Lululemon is the latest brand to embrace podcasting: The athleisure brand unveiled a new podcast called “Sweatlife” Monday that is being created in collaboration with Makers, the Verizon Media subsidiary that is focused on women-centric storytelling.
The new podcast is said to feature weekly conversations with athletes, activists and more about physical and mental wellness. It is being produced by Tongal, an online community of more than 160,000 independent creators.
Some of the booked guests include transgender activist Corey Rae, indigenous jewelry maker Jess Sanchez, The Black List founder Franklin Leonard and Havana Chapman, the 8-year-old who made headlines last year for being the only kid at her primary school to participate in the National School Walkout against gun violence.
“We’re proud to be in partnership with MAKERS to elevate real conversations through the ‘Sweatlife’ podcast,” said Lulumenon’s corp comms director Erin Hankinson in a statement. “Together, we’re amplifying different perspectives on wellness, equality and leadership to inspire and create change within our communities.”
“‘Sweatlife’ listeners will hear from inspiring leaders from the Makers community to create change in their own lives,” said Makers founder and executive producer Dyllan McGee. “Lululemon has been a fantastic partner to Makers and we’re excited to continue the our multi-year collaboration with this podcast, Makers 2020 and more next year.”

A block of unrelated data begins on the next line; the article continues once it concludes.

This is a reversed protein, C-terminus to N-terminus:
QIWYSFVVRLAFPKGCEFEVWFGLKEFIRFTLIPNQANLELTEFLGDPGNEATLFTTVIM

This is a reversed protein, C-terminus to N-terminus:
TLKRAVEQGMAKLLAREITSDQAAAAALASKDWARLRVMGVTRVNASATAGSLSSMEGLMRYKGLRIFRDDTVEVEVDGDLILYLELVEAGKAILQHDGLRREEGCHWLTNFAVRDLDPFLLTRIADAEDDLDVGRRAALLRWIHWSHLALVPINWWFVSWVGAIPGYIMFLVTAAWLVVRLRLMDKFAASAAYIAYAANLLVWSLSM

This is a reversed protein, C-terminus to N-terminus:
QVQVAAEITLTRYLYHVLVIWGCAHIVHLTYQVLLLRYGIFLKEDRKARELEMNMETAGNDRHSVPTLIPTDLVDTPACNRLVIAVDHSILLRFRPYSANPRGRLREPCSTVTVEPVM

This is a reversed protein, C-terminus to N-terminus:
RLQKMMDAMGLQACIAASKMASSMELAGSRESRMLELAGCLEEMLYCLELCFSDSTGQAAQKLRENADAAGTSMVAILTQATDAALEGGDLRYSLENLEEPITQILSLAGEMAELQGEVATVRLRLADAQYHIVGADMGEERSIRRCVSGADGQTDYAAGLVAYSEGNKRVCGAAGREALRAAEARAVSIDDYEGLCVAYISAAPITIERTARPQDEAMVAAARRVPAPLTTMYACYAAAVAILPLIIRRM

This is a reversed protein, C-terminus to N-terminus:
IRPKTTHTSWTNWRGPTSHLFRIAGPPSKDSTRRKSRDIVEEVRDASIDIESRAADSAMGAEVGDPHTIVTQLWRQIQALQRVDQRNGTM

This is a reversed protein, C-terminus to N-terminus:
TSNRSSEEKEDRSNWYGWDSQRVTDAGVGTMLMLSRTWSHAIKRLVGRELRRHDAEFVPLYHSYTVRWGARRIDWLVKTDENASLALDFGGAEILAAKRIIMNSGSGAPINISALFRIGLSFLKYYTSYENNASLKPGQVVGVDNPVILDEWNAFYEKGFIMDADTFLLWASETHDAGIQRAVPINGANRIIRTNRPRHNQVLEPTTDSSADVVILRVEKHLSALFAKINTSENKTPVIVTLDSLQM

“Lululemon is a great example of a brand creating multi-dimensional entertainment content and consumer experiences year round,” added Tongal chief brand officer Tina Walsh. “Our relationship allows us to create the right entertainment for the right platforms to further tell the Lululemon story and expand on our shared vision.”
“Sweatlife” on all major podcast distribution platforms, including Apple Podcasts, Google Play Music, Stitcher, Spotify and iHeartRadio. New episodes will be released every Monday.
Lululemon’s expansion into the podcast spaces makes sense for the brand. On the one hand, it squarely meets the interests of its mostly female audience. On the other, it also may help the brand to rebuild its reputation, which was hurt over reports of toxic work environment, resulting in the firing of its CEO in early 2018.
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